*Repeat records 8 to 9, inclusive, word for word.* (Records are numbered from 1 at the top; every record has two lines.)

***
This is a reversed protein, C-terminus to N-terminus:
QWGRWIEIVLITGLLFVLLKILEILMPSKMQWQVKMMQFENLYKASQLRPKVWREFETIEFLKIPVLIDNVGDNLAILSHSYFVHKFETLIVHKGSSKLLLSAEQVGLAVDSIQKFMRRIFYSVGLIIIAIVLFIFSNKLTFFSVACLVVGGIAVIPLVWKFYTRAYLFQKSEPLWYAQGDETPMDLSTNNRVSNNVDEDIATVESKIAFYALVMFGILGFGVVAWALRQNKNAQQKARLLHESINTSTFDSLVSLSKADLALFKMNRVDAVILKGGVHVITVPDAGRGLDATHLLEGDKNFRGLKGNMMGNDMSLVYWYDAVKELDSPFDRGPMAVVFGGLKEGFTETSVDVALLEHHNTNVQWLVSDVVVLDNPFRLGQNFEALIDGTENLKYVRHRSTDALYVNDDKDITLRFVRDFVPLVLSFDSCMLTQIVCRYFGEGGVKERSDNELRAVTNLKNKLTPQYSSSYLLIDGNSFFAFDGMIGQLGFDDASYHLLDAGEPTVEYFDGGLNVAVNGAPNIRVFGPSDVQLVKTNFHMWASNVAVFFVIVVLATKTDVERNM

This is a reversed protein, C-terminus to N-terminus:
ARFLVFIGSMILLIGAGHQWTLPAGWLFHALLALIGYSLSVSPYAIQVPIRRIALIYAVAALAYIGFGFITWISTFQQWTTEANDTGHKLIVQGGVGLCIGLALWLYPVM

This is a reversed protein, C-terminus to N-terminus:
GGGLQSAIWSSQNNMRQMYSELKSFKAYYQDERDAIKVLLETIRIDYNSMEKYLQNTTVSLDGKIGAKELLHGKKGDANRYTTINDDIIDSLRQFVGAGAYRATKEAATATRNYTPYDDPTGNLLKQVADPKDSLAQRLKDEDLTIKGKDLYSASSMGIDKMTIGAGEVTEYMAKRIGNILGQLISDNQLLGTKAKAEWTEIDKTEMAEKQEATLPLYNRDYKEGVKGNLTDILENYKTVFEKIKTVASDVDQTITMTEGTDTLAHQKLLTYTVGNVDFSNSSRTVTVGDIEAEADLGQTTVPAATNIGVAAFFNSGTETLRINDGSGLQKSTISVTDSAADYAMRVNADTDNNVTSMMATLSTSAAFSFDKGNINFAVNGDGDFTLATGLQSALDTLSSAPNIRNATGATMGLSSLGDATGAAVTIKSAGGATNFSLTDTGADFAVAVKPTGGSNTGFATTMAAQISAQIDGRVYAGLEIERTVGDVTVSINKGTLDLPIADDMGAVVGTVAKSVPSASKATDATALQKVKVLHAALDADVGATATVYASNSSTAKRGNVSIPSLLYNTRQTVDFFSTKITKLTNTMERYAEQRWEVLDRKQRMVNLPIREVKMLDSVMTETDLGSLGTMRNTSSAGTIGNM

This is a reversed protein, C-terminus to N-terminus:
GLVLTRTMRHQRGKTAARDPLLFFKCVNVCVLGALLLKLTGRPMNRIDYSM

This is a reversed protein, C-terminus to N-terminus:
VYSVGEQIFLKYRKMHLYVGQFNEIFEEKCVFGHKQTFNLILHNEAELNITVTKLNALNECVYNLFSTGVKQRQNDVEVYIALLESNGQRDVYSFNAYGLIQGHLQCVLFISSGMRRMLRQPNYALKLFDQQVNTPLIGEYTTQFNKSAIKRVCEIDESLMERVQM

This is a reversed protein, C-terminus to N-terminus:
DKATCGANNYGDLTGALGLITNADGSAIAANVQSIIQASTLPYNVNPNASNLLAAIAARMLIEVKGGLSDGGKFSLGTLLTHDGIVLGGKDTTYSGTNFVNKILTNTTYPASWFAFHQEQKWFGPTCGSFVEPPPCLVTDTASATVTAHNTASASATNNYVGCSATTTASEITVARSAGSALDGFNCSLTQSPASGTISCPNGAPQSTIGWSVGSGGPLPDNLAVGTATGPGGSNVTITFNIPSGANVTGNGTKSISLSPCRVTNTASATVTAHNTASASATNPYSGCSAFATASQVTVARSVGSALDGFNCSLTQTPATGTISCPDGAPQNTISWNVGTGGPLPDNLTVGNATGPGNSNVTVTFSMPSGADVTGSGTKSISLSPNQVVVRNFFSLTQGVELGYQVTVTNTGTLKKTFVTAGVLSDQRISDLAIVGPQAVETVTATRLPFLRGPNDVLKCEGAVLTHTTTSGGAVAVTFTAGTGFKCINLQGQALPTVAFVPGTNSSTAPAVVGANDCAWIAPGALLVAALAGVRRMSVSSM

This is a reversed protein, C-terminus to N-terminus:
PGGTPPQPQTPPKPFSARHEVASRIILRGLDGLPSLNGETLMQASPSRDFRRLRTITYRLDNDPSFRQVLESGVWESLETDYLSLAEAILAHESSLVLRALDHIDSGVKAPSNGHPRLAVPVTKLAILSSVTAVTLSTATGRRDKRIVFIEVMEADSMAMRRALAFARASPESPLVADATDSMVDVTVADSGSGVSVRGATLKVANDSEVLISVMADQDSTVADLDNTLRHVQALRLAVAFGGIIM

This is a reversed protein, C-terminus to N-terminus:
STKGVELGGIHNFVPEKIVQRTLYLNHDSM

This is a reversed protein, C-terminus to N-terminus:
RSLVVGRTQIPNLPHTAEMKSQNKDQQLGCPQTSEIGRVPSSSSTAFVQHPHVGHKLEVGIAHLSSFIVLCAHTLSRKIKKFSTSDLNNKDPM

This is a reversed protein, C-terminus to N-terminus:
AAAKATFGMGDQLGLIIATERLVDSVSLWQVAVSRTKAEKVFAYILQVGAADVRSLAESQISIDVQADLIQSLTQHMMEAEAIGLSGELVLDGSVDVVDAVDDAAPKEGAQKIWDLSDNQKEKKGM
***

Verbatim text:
This is a reversed protein, C-terminus to N-terminus:
STKGVELGGIHNFVPEKIVQRTLYLNHDSM

This is a reversed protein, C-terminus to N-terminus:
RSLVVGRTQIPNLPHTAEMKSQNKDQQLGCPQTSEIGRVPSSSSTAFVQHPHVGHKLEVGIAHLSSFIVLCAHTLSRKIKKFSTSDLNNKDPM